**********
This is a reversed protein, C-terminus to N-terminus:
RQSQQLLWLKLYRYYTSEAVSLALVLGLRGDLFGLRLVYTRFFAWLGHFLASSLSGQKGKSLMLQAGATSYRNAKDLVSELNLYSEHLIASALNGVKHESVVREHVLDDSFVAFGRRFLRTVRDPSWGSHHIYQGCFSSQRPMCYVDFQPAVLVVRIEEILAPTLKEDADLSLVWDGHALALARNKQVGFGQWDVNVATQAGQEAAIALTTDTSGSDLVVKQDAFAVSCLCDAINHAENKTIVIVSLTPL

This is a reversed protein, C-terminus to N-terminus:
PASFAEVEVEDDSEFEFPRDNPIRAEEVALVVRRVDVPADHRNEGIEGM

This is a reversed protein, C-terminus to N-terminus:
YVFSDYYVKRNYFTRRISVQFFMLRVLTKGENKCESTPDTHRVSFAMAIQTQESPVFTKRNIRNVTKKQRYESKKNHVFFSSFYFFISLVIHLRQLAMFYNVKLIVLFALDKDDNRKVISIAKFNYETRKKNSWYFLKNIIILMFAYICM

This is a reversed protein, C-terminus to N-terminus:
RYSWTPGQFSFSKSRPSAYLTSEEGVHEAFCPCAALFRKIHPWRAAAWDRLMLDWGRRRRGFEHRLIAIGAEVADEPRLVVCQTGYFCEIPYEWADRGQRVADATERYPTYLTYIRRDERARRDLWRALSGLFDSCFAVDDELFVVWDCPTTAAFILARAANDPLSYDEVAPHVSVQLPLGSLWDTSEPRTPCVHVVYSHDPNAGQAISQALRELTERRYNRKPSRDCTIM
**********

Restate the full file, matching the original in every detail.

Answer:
This is a reversed protein, C-terminus to N-terminus:
RQSQQLLWLKLYRYYTSEAVSLALVLGLRGDLFGLRLVYTRFFAWLGHFLASSLSGQKGKSLMLQAGATSYRNAKDLVSELNLYSEHLIASALNGVKHESVVREHVLDDSFVAFGRRFLRTVRDPSWGSHHIYQGCFSSQRPMCYVDFQPAVLVVRIEEILAPTLKEDADLSLVWDGHALALARNKQVGFGQWDVNVATQAGQEAAIALTTDTSGSDLVVKQDAFAVSCLCDAINHAENKTIVIVSLTPL

This is a reversed protein, C-terminus to N-terminus:
PASFAEVEVEDDSEFEFPRDNPIRAEEVALVVRRVDVPADHRNEGIEGM

This is a reversed protein, C-terminus to N-terminus:
YVFSDYYVKRNYFTRRISVQFFMLRVLTKGENKCESTPDTHRVSFAMAIQTQESPVFTKRNIRNVTKKQRYESKKNHVFFSSFYFFISLVIHLRQLAMFYNVKLIVLFALDKDDNRKVISIAKFNYETRKKNSWYFLKNIIILMFAYICM

This is a reversed protein, C-terminus to N-terminus:
RYSWTPGQFSFSKSRPSAYLTSEEGVHEAFCPCAALFRKIHPWRAAAWDRLMLDWGRRRRGFEHRLIAIGAEVADEPRLVVCQTGYFCEIPYEWADRGQRVADATERYPTYLTYIRRDERARRDLWRALSGLFDSCFAVDDELFVVWDCPTTAAFILARAANDPLSYDEVAPHVSVQLPLGSLWDTSEPRTPCVHVVYSHDPNAGQAISQALRELTERRYNRKPSRDCTIM